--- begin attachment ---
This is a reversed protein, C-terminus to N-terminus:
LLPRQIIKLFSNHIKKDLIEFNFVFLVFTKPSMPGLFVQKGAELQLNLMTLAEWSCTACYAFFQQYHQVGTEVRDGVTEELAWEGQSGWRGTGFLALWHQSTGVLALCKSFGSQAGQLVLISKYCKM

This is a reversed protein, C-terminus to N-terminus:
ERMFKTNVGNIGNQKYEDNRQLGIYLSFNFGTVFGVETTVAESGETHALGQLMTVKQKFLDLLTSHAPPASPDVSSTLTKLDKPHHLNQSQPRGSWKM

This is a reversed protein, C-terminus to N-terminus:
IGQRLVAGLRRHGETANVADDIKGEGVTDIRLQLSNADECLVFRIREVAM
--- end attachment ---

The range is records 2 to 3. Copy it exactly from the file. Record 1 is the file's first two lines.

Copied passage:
This is a reversed protein, C-terminus to N-terminus:
ERMFKTNVGNIGNQKYEDNRQLGIYLSFNFGTVFGVETTVAESGETHALGQLMTVKQKFLDLLTSHAPPASPDVSSTLTKLDKPHHLNQSQPRGSWKM

This is a reversed protein, C-terminus to N-terminus:
IGQRLVAGLRRHGETANVADDIKGEGVTDIRLQLSNADECLVFRIREVAM